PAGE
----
With the Prince George's County executive backing National Harbor as the only acceptable site for a casino in the county, MacLeod and other horse owners and breeders say they fear for the track's future and their livelihood yet again.
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When Penn National Gaming bought Rosecroft last year for $11 million, it guaranteed racing only through 2012 and made it clear that it needed slots to ensure the survival of the struggling harness track.
But some racing officials and stakeholders say Penn National acquired Rosecroft knowing it had placed a long-shot wager to legalize slot-machine gambling at the site, which is not one of Maryland's five designated casino locations.
Penn National's warning was repeated at last week's hearing before a Senate committee considering a bill to expand the state's slots program. An executive for the national casino operator testified that slots at National Harbor on the Potomac riverfront would mean the demise of Rosecroft, a 124-acre property that some observers say has great redevelopment potential.
"We have a guarantee until the end of the year. But there's uncertainty in 2013," said Tom Cooke, president of Cloverleaf Standardbred Owners' Association. "Penn National was very clear and straightforward with us about their goals and ambitions. Should they make a decision to leave, no one would say, 'I'm surprised.' "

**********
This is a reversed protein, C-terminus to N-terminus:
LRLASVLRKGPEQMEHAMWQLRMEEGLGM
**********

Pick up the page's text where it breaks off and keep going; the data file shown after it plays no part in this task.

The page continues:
Penn National spokeswoman Karen Bailey declined to discuss Rosecroft's future, but did say that County Executive Rushern L. Baker III's support for a $1 billion Las Vegas-style casino had usurped the role of the state slots commission, which evaluates slots proposals and licenses operators.
"Our focus is to keep on the table the opportunity for Rosecroft to have slots or alternative gaming," she said.
Baker's administration does not agree that Rosecroft can't keep operating without slots.
County officials note that 7 percent of money generated by the state's casinos goes to horse racing purses. That money is divided, 80-20, between the thoroughbred and harness industries. An additional 2.5 percent goes to a fund for track capital projects.
"Current law provides a good number of support for the horse racing industry, which Rosecroft would continue to benefit from," said Brad Frome, Baker's deputy chief of staff. "Our perspective on this was what kind of facility would make most sense for the county. Having said that, we're very mindful of Rosecroft and its importance to the community."
The racetrack, which opened in 1949, has had a series of owners and a history of financial troubles.
Like many tracks across the country, Rosecroft has seen attendance and wagering erode as the sport's popularity declines. Maryland's racing industry also has faced growing competition from tracks in Delaware, West Virginia and Pennsylvania, which permit slot-machine gambling and table games such as blackjack.
In recent years, Rosecroft's fortunes have waxed and waned along with the chances of getting slots there. The property has long been eyed as a potential slots site because of its proximity to Washington.
The family of Peter G. Angelos, the Baltimore Orioles owner, pulled out of a deal to buy the track in 2005 when chances dimmed for legalizing gambling at tracks. Two years later, Penn National dropped its bid to buy Rosecroft when the track was not designated as a site for slot machines.
"Two steps forward. Three steps back," Cooke said of Rosecroft's troubled past.
Last year, Penn National bought the track in a bankruptcy auction, a process that attracted multiple bidders, including Angelos.
The bankruptcy trustee overseeing the sale sought bidders who would commit to resuming live racing at the track, said Michael J. Lichtenstein, the trustee's attorney.